Odysseus Lander Snaps Gorgeous Photos of Earth Ahead of Moon Landing

Odysseus Lander Snaps Gorgeous Photos of Earth Ahead of Moon Landing

Intuitive Machines’ Odysseus is gearing up for its attempt at a potentially historic landing on the Moon’s surface later this week. Things are looking good so far for the lunar lander, which beamed back breathtaking views of Earth from space.

The IM-1 mission recently transmitted the first batch of photos that were captured shortly after launch, revealing a series of selfies that show parts of the spacecraft with Earth’s familiar blue as an iconic backdrop.The images were taken on Thursday, February 15 after Odysseus separated from SpaceX’s Falcon 9 rocket, according to Intuitive Machines.

Image: Intuitive Machines

Odysseus reached its intended Earth orbit approximately 48 minutes after launch and established radio communication with the mission operation center in Houston, stabilized its orientation, and initiated solar charging.

On Friday, the company fired the engine of its Nova-C class lunar lander, which uses liquid methane and liquid oxygen, and confirmed that Odysseus is in “excellent health.” Flight controllers are preparing the lander for a series of trajectory correction maneuvers that are designed to place it in orbit around the Moon on Wednesday. From there, the lander will have an opportunity to land on the lunar surface on Thursday evening.

If it sticks the landing—a big if, considering what’s happened to other recent missions—Intuitive Machines will become the first company to successfully land on the Moon’s surface. Other private space ventures have tried and failed to claim that coveted title. In January, Astrobotic failed in its attempt to reach the lunar surface due to a valve issue with its spacecraft. In April 2023, Japan’s ispace Hakuto-R M1 crashed on the Moon, and Israel’s SpaceIL Beresheet lander met a similar fate in April 2019.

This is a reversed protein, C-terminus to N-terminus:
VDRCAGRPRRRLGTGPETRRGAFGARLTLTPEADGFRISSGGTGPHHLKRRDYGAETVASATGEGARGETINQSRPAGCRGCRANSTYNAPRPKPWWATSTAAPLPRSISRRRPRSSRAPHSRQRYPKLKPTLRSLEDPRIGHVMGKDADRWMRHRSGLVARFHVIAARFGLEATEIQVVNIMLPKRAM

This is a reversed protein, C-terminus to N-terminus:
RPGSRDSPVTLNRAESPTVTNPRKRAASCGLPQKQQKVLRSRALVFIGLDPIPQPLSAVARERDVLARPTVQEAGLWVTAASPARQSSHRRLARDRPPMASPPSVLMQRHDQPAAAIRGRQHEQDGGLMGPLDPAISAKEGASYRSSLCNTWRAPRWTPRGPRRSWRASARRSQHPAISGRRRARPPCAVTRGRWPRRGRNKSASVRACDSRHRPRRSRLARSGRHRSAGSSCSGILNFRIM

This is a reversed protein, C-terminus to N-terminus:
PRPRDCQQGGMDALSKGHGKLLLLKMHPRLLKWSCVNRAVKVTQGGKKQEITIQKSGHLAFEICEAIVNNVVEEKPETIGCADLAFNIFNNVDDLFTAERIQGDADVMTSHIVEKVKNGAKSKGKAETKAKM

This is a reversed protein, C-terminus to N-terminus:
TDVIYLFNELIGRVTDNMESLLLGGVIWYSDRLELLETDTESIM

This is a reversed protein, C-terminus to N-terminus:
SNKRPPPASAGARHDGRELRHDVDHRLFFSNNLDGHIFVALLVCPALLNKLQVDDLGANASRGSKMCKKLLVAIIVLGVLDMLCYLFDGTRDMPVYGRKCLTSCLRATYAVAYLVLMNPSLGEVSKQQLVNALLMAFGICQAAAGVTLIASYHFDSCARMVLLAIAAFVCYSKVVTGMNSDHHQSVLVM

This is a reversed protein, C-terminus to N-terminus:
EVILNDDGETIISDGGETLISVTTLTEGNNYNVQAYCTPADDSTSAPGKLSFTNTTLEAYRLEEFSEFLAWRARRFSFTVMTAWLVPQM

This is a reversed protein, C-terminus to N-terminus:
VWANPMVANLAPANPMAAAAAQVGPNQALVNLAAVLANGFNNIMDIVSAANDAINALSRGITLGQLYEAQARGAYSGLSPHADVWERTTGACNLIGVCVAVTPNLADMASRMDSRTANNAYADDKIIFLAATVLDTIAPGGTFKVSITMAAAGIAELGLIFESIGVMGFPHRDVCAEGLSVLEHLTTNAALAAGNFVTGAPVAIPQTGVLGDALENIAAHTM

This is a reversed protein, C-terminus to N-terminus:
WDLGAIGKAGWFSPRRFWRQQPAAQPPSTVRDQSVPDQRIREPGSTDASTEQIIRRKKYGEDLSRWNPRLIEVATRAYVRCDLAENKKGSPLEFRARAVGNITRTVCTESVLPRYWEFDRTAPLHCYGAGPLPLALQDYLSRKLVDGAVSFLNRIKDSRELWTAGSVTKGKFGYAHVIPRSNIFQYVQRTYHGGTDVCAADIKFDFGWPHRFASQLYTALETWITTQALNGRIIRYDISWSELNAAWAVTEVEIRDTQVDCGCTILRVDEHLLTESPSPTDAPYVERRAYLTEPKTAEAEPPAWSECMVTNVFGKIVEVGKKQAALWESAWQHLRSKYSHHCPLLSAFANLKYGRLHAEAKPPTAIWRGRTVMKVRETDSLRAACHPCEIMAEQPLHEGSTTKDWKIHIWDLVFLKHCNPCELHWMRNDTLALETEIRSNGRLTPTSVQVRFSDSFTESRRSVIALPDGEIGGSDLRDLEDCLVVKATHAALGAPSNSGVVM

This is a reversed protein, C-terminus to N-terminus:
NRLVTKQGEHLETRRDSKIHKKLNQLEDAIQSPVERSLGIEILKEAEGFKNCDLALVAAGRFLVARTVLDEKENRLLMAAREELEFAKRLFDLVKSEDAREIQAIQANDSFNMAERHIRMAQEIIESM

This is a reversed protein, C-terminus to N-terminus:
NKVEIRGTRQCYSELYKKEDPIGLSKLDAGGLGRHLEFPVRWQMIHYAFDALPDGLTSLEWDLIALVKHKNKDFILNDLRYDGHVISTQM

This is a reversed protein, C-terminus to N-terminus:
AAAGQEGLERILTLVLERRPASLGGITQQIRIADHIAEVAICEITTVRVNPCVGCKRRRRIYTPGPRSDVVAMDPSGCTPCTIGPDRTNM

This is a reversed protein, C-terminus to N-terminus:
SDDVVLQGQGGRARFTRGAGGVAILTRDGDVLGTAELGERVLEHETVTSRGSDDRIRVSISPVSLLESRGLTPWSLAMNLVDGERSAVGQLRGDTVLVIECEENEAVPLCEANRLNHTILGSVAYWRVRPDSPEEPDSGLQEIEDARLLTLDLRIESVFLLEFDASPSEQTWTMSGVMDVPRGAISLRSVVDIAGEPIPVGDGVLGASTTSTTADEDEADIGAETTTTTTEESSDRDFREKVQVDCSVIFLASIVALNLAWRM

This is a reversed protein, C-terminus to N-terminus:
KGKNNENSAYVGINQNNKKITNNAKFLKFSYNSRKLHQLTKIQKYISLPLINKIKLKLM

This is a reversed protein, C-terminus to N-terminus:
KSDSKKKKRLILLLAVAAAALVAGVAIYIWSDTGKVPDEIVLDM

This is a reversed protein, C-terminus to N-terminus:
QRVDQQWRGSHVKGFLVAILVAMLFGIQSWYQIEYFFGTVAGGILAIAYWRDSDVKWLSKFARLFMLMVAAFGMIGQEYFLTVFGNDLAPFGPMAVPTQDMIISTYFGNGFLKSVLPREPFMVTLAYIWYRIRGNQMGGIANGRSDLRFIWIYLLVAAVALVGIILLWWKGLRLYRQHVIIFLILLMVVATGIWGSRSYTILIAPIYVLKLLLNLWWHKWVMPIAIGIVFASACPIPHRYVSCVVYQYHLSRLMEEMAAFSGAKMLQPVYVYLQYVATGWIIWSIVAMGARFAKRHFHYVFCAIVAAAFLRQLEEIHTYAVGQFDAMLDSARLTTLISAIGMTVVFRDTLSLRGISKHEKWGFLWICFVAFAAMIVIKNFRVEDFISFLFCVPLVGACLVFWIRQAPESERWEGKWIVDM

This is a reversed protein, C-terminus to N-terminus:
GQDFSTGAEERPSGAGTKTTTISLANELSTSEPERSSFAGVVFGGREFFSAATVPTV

Image: Intuitive Machines

The mission is part of NASA’s Commercial Lunar Payload Services (CLPS) initiative, which aims to have a constant flow of landers headed to the Moon to deliver private and publicly owned payloads. Odysseus is packed with 12 government-owned and commercial payloads, six of which are science and technology instruments for NASA.

The space agency has been streaming data from its instruments on board the lander, and flight controllers will analyze this data in order to inform preparations for Thursday’s landing attempt, according to NASA.

Odysseus is targeting Malapert A crater, a site that’s 43 miles (69 kilometers) wide and about 186 miles (300 km) from the lunar south pole. This crater, composed of lunar highland material similar to the Apollo 16 landing site, is near the Malapert Massif, one of the 13 regions considered for NASA’s crewed Artemis 3 mission.

The mission’s success would represent a major leap for the lunar economy and establishing the Moon as a stepping stone to farther destinations in space.

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